A/B testing of survey widgets
All A/B tests have one goal - ensure you achieve the best results possible. It usually applies to websites or ads, but you can also do it with website surveys. You can create 2 or more widgets with the same goal but different targeting or copy to see how it affects response rates. Result? More answers from the same amount of website traffic.
Usually, Survicate users report response rates between 3-5% without using targeting. However, when targeting options are fully utilized, response rates can be as high as 58% (post-purchase surveys typically get the most responses).
When targeting is not used, and all visitors see a survey right after landing on your website, response rates stay at around 1%. Hence we discouraged it earlier.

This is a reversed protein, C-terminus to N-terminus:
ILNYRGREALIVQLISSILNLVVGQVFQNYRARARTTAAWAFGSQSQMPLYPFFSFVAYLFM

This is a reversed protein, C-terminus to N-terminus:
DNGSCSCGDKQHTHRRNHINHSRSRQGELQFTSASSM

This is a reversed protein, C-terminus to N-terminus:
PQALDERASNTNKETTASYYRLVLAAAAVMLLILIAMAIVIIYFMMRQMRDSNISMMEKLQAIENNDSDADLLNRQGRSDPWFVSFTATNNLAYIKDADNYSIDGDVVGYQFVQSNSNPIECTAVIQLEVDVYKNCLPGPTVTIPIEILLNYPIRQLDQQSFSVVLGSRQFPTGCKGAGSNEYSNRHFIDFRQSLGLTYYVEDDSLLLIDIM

Of course, the number of answers also depends on the traffic to the website – a highly trafficked website will collect more answers with a response rate of 1% than a small website with a response rate of 60%.
We recommend experimenting with targeting and some more advanced options rather than showing a survey to all visitors entering the website – this provides a higher quality of collected insight and a better user experience for visitors who see only relevant questions.
To ensure you use the right questions and targeting options, think hard about what feedback is most valuable and what kind of targets can give it to you.
Play around with targeting to see which settings provide the highest response rates so you can maximize the number of collected answers.
Who can benefit from running a website pop-up survey